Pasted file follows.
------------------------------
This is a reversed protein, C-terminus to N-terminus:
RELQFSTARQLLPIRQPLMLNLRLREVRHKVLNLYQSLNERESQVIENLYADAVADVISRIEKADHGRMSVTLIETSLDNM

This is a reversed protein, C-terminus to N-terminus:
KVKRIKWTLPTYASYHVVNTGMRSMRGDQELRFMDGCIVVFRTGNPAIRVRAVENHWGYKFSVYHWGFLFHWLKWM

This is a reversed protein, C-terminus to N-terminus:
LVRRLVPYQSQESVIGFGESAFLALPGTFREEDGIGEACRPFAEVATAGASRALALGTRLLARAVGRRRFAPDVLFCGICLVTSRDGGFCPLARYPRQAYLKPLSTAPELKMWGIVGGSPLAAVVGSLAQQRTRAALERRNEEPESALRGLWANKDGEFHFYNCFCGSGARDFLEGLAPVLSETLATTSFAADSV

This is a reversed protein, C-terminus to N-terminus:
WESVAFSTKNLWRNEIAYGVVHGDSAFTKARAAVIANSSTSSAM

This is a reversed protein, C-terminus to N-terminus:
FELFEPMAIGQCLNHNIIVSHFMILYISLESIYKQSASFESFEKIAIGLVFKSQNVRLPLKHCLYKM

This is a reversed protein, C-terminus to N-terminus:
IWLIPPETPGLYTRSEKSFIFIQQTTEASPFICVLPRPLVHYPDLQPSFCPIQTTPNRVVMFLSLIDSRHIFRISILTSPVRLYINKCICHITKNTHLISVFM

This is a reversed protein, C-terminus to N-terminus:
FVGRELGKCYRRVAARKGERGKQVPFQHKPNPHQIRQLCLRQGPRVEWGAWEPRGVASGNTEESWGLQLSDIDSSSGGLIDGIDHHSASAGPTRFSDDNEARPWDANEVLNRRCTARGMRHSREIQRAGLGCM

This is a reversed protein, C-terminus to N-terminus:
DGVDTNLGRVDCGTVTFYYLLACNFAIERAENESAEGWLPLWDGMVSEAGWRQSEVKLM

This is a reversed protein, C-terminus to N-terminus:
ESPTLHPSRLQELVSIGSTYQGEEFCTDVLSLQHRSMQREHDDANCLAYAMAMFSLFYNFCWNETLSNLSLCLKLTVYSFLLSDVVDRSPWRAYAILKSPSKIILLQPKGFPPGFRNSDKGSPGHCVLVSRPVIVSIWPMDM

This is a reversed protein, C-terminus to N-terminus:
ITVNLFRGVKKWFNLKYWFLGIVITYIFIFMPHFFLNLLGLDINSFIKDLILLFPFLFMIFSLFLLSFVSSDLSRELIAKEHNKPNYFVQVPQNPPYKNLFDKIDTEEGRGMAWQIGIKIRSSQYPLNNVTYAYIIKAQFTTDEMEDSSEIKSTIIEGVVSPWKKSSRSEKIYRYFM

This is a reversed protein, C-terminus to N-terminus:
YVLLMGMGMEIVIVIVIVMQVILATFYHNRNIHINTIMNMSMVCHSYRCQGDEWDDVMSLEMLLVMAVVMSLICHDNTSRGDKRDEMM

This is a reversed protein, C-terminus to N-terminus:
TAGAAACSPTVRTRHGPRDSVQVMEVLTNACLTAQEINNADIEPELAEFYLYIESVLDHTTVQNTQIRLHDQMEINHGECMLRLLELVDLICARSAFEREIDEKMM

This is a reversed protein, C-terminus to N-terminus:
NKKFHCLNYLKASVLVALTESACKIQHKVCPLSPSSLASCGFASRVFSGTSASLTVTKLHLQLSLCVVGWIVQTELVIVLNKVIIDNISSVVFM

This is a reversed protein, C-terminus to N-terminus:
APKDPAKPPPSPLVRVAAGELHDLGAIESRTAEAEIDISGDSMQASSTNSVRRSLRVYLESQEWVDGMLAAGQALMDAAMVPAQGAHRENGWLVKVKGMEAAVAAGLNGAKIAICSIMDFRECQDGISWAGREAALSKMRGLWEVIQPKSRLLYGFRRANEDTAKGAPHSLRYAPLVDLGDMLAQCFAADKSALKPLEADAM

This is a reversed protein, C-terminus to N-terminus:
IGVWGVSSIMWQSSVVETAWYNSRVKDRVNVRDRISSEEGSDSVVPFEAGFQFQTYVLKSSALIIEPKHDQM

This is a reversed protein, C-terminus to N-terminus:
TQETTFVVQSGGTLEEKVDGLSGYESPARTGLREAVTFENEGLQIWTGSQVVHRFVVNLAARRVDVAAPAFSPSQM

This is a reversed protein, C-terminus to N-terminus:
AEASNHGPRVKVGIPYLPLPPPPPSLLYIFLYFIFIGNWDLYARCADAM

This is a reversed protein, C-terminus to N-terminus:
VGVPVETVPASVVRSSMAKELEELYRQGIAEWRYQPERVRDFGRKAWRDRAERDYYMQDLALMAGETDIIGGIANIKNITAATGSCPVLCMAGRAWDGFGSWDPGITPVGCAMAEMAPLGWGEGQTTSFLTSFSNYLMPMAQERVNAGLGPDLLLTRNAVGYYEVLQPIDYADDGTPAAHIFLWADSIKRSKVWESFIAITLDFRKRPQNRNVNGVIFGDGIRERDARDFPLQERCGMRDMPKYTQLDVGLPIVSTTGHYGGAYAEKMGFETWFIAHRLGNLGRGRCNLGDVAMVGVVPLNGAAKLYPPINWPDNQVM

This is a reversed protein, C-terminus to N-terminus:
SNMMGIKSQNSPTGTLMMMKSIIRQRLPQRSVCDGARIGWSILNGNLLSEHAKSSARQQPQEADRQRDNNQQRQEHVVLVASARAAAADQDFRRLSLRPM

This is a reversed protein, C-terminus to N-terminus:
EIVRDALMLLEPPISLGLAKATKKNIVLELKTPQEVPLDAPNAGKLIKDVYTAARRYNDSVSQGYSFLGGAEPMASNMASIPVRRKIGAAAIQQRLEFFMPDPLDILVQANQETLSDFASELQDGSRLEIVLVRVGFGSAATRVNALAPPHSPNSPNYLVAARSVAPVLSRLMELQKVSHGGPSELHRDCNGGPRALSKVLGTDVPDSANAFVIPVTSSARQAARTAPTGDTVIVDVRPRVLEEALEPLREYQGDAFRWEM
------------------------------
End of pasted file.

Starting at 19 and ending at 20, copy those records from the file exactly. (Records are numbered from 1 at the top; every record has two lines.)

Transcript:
This is a reversed protein, C-terminus to N-terminus:
SNMMGIKSQNSPTGTLMMMKSIIRQRLPQRSVCDGARIGWSILNGNLLSEHAKSSARQQPQEADRQRDNNQQRQEHVVLVASARAAAADQDFRRLSLRPM

This is a reversed protein, C-terminus to N-terminus:
EIVRDALMLLEPPISLGLAKATKKNIVLELKTPQEVPLDAPNAGKLIKDVYTAARRYNDSVSQGYSFLGGAEPMASNMASIPVRRKIGAAAIQQRLEFFMPDPLDILVQANQETLSDFASELQDGSRLEIVLVRVGFGSAATRVNALAPPHSPNSPNYLVAARSVAPVLSRLMELQKVSHGGPSELHRDCNGGPRALSKVLGTDVPDSANAFVIPVTSSARQAARTAPTGDTVIVDVRPRVLEEALEPLREYQGDAFRWEM